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Unit information: Screening the Past: Representing History in Contemporary Italian Cinema in 2015/16

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Unit name Screening the Past: Representing History in Contemporary Italian Cinema
Unit code ITAL30046
Credit points 20
Level of study H/6
Teaching block(s) Teaching Block 2 (weeks 13 - 24)
Unit director Professor. O'Rawe
Open unit status Not open




School/department Department of Italian
Faculty Faculty of Arts

Description including Unit Aims

This unit analyses the way in which a range of recent Italian film genres and modes engage with history: the focus will be on the ways in which recent events in Italy (post-1968) are represented, and the unit will examine, among other topics, the ways in which different genres address the same historical event, the value of studying how popular film ‘does history’, debates over history and memory, the way that contested periods and events are shaped by film into persuasive narratives, the biographical film (or biopic), and the role of the star in directing audience attention towards particular historical features. Periods and moments to be studied may include: Italy’s experience of social unrest in 1968 and 1977, the tragic events of the G8 summit in Genoa in 2001, and key moments of the terrorism of the anni di piombo.


  • To introduce students to the ways in which recent Italian cinema, of differing genres and styles, have engaged with particular historical events.
  • To familiarise students with the growing secondary literature that deals with the problematics of historical representation, the complex issues of memory and history, and the field of memory studies.
  • To develop further skills of film analysis and independent research, building on the skills acquired in units at level I.
  • To equip students with the skills to undertake postgraduate study in a relevant field.

Intended Learning Outcomes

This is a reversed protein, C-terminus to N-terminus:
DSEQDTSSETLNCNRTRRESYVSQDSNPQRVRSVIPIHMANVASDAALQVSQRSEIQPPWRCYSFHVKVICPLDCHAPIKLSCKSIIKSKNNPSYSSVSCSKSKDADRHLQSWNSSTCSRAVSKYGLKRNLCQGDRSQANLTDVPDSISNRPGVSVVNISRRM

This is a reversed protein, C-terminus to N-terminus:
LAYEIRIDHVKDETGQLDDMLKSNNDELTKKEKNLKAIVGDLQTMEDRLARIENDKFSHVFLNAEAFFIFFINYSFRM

By the end of the module students will be able to:

  • Demonstrate a detailed knowledge of the films studied and an understanding of their context in Italian cinematic history;
  • Demonstrate a detailed knowledge of the historical events studied;
  • Demonstrate a detailed knowledge of debates on filmic techniques of representing history;
  • Demonstrate a knowledge of the workings of genre, its importance as a classificatory and marketing tool and its historicity (i.e. the fact that it changes in different periods);
  • Understand how the films studied may be related to one another, ideologically, historically, technically or thematically;
  • Display an understanding of the relationship between films, genres and historical change in Italy
  • Conduct formal and thematic analyses of the individual films; with some guidance in class from the tutor on the application of this analysis in groups to selected film clips.
  • Use and display understanding of a range of film-critical terminology, applying it to independently researched material as well as to material introduced by the module tutor.

Teaching Information

The unit will be taught in a combination of tutor- and student-led teaching, predominantly in seminar format but with a small number of introductory lectures.

Assessment Information

One 15-minute oral presentation (25%) plus one written assignment of 1500 words (25%) plus one written assignment of 3000 words (50%).

The short essay is normally a sequence analysis or film commentary and focuses on developing specific skills of film analysis. The long essay allows students to show their detailed knowledge of the film texts, the historical context, and to display their understanding of filmic representation of history within and across genres.

Reading and References

  1. Robert Rosenstone, History on Film/Film on History (Harlow: Pearson, 2006).)

Marnie Hughes-Warrington, History Goes to the Movies: Studying History on Film (London: Routledge, 2007).

  1. Robert A. Rosenstone (ed.), Revisioning History: Film and the Construction of a New Past (Princeton: Princeton University Press, 1995)
  2. Paul Grainge (ed.), Memory and Popular Film (Manchester: Manchester University Press, 2003).
  3. Mary Wood, Italian Cinema (Oxford: Berg, 2005)
  4. Robert Burgoyne, The Hollywood Historical Film (Wiley-Blackwell, 2008)
  5. Alan O'Leary, Tragedia all’italiana: Italian Cinema and Italian Terrorisms 1970-2010 (Oxford: Peter Lang, 2011)